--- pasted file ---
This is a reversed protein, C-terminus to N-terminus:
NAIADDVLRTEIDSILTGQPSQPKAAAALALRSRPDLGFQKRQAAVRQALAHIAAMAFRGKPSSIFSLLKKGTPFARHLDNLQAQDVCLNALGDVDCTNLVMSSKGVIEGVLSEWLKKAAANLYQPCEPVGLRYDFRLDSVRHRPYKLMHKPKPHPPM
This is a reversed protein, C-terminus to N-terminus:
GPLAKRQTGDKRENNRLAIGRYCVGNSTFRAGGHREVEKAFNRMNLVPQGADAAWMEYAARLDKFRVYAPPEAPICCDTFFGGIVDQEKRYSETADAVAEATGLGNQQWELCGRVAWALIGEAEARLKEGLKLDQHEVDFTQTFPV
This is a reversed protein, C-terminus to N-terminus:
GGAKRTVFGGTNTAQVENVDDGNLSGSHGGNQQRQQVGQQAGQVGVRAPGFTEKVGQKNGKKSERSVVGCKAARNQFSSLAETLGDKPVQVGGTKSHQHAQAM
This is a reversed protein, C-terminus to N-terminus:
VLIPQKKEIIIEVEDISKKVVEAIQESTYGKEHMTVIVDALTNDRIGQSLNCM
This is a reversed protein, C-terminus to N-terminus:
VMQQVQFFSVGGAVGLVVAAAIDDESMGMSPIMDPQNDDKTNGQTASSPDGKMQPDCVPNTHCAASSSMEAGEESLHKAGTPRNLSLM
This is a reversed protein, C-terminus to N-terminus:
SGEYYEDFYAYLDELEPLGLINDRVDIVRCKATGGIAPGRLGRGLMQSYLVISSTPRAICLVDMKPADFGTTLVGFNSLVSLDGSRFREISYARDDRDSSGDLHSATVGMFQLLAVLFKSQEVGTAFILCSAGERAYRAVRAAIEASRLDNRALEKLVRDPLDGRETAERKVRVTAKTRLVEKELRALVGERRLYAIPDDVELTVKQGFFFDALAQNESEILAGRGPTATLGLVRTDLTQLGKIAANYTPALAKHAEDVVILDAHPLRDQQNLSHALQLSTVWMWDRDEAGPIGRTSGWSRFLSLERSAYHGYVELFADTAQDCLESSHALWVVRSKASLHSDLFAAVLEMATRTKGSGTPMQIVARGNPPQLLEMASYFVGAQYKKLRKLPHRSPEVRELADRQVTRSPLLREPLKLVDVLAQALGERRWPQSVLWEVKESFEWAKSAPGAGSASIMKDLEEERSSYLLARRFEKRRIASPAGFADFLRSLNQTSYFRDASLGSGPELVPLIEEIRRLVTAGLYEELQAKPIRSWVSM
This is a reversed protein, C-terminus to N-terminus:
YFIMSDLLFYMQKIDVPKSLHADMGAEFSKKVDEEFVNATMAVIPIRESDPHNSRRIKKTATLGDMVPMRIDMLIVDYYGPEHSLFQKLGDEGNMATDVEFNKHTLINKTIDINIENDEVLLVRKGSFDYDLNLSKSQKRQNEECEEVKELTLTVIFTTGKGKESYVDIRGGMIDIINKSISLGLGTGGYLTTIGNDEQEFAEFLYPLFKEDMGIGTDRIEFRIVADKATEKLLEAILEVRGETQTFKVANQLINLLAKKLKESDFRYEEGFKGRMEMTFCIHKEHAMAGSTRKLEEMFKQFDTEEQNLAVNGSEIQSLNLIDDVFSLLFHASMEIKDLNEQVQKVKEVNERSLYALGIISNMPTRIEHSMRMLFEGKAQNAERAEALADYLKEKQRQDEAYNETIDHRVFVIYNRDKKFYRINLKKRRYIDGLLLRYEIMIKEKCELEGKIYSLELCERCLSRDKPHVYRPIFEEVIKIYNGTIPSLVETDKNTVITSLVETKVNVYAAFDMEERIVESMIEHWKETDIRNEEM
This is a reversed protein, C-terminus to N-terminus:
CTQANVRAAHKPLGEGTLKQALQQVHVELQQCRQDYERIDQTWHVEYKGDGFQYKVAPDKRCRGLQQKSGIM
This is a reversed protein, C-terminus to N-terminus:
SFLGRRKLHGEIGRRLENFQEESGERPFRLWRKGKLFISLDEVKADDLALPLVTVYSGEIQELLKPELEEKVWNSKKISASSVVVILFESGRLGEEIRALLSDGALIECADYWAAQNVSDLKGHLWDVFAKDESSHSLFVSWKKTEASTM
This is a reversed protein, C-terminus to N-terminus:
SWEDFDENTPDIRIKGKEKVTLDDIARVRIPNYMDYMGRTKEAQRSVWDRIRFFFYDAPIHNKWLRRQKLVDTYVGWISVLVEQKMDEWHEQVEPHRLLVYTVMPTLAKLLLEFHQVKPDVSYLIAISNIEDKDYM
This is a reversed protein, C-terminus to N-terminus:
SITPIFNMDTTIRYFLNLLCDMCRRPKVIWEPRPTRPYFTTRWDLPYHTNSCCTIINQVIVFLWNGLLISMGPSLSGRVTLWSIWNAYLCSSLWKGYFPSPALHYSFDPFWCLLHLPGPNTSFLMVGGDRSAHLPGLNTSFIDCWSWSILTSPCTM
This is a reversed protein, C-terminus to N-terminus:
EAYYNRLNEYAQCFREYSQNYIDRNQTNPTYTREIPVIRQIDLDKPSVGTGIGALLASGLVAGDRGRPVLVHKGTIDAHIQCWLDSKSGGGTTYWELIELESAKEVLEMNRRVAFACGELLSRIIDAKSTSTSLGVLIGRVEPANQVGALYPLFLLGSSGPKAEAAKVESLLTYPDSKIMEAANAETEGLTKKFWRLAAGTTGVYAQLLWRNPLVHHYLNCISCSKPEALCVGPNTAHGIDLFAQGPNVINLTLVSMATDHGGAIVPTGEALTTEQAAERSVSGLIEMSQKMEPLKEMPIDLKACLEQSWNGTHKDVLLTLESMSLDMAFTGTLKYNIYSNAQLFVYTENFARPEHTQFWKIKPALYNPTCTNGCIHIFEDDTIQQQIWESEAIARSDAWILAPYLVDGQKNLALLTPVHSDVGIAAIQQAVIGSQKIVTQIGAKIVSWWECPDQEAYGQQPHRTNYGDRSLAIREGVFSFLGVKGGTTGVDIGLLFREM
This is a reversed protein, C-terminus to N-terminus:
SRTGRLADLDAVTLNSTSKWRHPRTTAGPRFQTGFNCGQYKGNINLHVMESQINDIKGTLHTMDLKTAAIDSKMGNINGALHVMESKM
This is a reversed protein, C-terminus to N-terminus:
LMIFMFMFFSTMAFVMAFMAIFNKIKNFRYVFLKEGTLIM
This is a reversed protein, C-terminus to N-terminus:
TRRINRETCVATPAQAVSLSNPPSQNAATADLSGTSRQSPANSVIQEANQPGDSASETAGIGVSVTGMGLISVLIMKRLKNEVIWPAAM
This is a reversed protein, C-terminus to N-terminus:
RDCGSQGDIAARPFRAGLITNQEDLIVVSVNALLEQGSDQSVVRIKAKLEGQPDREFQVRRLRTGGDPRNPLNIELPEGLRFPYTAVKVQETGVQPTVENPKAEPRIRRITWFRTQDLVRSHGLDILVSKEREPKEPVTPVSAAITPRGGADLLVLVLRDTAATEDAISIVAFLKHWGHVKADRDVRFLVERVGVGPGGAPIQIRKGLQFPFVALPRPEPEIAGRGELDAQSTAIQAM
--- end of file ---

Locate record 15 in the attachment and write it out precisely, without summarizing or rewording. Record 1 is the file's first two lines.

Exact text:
This is a reversed protein, C-terminus to N-terminus:
TRRINRETCVATPAQAVSLSNPPSQNAATADLSGTSRQSPANSVIQEANQPGDSASETAGIGVSVTGMGLISVLIMKRLKNEVIWPAAM